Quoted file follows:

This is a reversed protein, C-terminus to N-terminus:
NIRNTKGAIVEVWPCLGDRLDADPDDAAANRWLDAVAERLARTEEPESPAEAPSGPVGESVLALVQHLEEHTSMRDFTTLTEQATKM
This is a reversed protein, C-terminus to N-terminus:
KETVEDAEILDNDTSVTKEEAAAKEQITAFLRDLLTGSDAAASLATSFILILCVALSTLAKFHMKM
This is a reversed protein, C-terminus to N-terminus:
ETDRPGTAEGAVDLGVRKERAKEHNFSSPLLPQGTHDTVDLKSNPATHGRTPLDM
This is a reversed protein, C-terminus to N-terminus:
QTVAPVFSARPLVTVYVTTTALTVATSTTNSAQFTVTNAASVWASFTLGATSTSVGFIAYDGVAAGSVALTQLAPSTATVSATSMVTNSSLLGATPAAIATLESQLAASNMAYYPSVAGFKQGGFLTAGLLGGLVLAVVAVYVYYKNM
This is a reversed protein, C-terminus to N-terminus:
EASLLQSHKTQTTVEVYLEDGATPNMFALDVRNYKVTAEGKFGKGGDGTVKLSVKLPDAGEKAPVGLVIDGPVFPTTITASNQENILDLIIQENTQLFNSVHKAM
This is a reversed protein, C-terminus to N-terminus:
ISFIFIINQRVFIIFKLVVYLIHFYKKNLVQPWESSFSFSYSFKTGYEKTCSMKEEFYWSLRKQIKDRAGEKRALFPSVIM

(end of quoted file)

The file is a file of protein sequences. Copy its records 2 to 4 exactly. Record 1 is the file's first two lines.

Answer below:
This is a reversed protein, C-terminus to N-terminus:
KETVEDAEILDNDTSVTKEEAAAKEQITAFLRDLLTGSDAAASLATSFILILCVALSTLAKFHMKM
This is a reversed protein, C-terminus to N-terminus:
ETDRPGTAEGAVDLGVRKERAKEHNFSSPLLPQGTHDTVDLKSNPATHGRTPLDM
This is a reversed protein, C-terminus to N-terminus:
QTVAPVFSARPLVTVYVTTTALTVATSTTNSAQFTVTNAASVWASFTLGATSTSVGFIAYDGVAAGSVALTQLAPSTATVSATSMVTNSSLLGATPAAIATLESQLAASNMAYYPSVAGFKQGGFLTAGLLGGLVLAVVAVYVYYKNM